There is no show like Dark Winds. Anywhere. But that’s not the only reason you should be watching AMC’s sublime and well executed cop show. This is some of the finest storytelling you will find on the small screen, with some of the most interesting characters in intriguing situations in a setting that often feels otherworldly. In season two, Dark Winds spares no time getting things rolling. There is a new villain, new dilemmas, new characters, and an unrelenting film noir thrill permeating the show’s DNA.
Based on Tony Hillerman’s best-selling novel People of Darkness, the series is set in 1971 on a remote area of the Navajo Nation with Monument Valley providing a lush, scenic backdrop. Lieutenant Joe Leaphorn (Zahn McClarnon of Westworld and Reservation Dogs) returns, of course, this time facing a bigger problem that hits too close to home. Leaphorn runs the Tribal Police, and in season two is paired up with Jessica Matten’s Bernadette while Kiowa Gordon’s Jim Chee branches out as private investigator. The show also stars Deanna Alison, Gordo Sena, and Elva Guerra.
A Season Full of Non-Stop Action and Intrigue
In a refreshing turn, season two eliminates some of the excesses that occupied its freshman year and goes for a more straightforward approach. There’s one villain (that we know of) and this guy is treacherous at every turn. The opening sequence, effectively shot in black and white — a device season two often employs — finds Leaphorn and Bernadette facing off against that foe near an RV perched in the desert. The show leaps back several days to show us how the two cops got there, giving viewers a vivid look at whom these folks are up against.
That would be Nicholas Logan’s ruthless and seemingly unstoppable beast. He’s a brooding fella, somebody who has a curious interest in metronomes to boot, and it’s chilling to eventually learn why. As such, there may be a link between this man and the explosion that killed a Navajo man who was already battling cancer. Leaphorn is investigating that event, which feels eerily familiar to the tragedy that killed his son at a drilling site back in season one.
Meanwhile, Jim Chee has left the FBI and returned to the area as a private investigator. It doesn’t much phase Leaphorn, who previously worked with Chee, nor Bernadette, with whom he shared what could have been a growing bond. Yet, these three remained connected as season two moves long.
Chee is hired by Rosemary (Jeri Ryan of Star Trek: Picard in fine chilly form here), the mysterious wife of the man (John Diehl) who bought the drill site where Leaphorn’s son died. Rosemary wants Chee to find something that was stolen from her husband’s safe. Ultimately, what Chee discovers affects Leaphorn, sending him on a vigilante mission to bring about a sense of justice over his son’s death. The reveal, and Leaphorn’s reaction to it, supercharges season two, creating a thoroughly enjoyable noir action thriller.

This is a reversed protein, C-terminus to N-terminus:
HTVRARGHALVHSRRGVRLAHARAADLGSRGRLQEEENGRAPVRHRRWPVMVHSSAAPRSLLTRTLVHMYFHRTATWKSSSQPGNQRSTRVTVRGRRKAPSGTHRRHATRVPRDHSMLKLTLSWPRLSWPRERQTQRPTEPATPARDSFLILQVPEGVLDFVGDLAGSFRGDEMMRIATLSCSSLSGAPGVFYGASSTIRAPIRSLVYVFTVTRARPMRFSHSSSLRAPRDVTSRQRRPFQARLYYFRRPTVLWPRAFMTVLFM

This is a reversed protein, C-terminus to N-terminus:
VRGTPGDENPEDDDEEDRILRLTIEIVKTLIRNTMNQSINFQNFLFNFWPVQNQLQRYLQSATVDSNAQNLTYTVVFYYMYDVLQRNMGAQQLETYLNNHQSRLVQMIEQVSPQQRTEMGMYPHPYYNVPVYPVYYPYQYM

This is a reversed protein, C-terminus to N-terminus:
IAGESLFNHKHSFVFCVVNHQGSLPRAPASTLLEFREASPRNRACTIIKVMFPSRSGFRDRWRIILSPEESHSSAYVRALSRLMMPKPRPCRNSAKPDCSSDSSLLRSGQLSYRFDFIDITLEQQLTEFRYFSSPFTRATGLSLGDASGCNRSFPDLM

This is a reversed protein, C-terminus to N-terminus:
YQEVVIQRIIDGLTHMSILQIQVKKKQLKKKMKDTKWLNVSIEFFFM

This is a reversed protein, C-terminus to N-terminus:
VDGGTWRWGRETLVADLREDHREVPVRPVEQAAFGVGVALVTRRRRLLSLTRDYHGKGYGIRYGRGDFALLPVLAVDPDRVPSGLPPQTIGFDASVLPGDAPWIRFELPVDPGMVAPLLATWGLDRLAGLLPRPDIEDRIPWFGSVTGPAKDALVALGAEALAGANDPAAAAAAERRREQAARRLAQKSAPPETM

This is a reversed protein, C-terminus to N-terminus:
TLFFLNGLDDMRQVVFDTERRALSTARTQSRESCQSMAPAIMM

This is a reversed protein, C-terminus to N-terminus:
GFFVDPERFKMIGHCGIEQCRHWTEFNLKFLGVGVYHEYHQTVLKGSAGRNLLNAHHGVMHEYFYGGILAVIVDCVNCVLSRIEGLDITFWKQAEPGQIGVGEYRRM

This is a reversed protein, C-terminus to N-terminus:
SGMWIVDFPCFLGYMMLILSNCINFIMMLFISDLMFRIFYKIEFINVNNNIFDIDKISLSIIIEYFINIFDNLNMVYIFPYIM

Great Use of Time and Place
One of the most winning elements of season two is how well it captures the time period. It’s the early ’70s, and the nation is all abuzz about astronauts. Dial phones. No internet. Imagine. This series, especially in season two, also marvelously captures the interior mood and mindset of the Navajo people — from their core beliefs to what they have had to endure. “There is white justice and Indian justice,” a character muses in one of the later episodes. That statement captures Leaphorn’s journey in season two. Ultimately, he’s taken into a grueling showdown between him and the man who has suddenly become his nemesis (Logan).
Zahn McClarnon is a remarkable performer. He imbues Leaphorn with a sense of urgency and commitment. And while it ultimately may jeopardize what remains of his family, he is determined to stand behind his core beliefs. Let’s give this fine actor an Emmy nomination, please. The same can be said for Kiowa Gordon, who creates a fully realized character with Jim Chee. This is a character you want to know more about, and Gordon is a standout here.
Equally fun is seeing Jeri Ryan come on board in a limited role that packs a punch. Creator Graham Roland does a stellar job at establishing several mysteries that need to be solved throughout the season and Ryan’s Rosemary fuels some of the show’s wonderful noir tinges. Rosemary totes around an oxygen tank. She smokes. She doesn’t love being in her marriage. Brilliant.
There are six episodes in season two and the last two are gritty, action-packed, and thrilling. This is the show to watch. And celebrate. And for all their talk about diversity, it would be nice to see Emmy voters toss some love to Dark Winds. It’s great that Reservation Dogs nabbed several Emmy noms, and whenever the awards show airs — it has been postponed due the actors’ and writers’ strikes — we’ll see who wins, if anybody. In season two, Dark Winds emerges as a major awards contender and, here’s hoping, a great call out for a third season.
Season 2 of Dark Winds premieres on July 30 on AMC and AMC+.